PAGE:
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5 downsides to prepaid debit cards

The downside of prepaid debit cards
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With celebrities hawking prepaid debit cards these days, it's easy to be swayed by hype.

Witness the cards' ballooning growth. By 2013, the prepaid card market is set to more than double from $330 billion in 2009, according to Mercator Advisory Group near Boston.

But these cards have weak consumer protections, according to a Consumers Union report on prepaid cards. Some have extra fees. Others have come and gone (witness the Kardashian Kard). And users can have difficulty building a credit history.

"It's hard finding all the fee information," says Jean Ann Fox, director of financial services at the Consumer Federation of America.

Prepaid debit cards are reloadable and work much like regular debit cards. According to Consumers Union, their target is the unbanked, or the growing number of low-income consumers who don't have a bank account.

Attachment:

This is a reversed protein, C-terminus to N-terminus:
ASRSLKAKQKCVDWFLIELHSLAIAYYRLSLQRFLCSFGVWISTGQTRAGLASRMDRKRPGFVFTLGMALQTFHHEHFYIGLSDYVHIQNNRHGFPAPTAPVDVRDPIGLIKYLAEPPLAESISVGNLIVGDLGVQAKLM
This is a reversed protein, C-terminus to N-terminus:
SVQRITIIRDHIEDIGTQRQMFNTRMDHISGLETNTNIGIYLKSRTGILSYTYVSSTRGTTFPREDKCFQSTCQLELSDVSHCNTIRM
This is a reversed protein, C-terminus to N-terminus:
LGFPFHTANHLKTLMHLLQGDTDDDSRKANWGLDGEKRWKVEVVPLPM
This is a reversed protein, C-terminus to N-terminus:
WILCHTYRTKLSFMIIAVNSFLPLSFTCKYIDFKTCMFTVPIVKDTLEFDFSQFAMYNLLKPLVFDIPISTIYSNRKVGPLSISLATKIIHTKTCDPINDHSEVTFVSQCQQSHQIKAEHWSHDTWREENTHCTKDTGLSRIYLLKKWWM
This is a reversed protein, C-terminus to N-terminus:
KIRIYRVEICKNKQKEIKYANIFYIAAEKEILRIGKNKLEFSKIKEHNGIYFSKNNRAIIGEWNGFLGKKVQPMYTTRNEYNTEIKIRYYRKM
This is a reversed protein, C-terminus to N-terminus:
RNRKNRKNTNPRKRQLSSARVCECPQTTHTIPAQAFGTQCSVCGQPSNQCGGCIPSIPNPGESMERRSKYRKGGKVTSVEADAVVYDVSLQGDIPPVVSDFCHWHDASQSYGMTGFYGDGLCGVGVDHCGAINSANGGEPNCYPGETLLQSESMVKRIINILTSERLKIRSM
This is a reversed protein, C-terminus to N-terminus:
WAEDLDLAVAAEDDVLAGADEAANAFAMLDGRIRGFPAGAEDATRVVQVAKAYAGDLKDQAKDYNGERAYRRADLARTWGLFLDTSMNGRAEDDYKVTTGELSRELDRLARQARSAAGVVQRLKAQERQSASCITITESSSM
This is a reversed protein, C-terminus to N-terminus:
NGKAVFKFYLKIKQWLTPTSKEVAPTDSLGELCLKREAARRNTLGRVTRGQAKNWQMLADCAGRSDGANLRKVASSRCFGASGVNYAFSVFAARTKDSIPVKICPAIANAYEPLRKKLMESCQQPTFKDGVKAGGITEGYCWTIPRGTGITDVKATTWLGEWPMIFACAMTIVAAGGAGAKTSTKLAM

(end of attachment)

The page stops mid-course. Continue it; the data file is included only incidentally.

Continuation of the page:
Even so, there are benefits. Some people use prepaid debit cards to stick to a budget or dish out money to kids at college. They also make sense for people who are concerned about identity theft. "They limit your exposure," says Ben Jackson, a senior analyst at Mercator Advisory Group.

But before buying, follow these pointers on what to consider.


 

 

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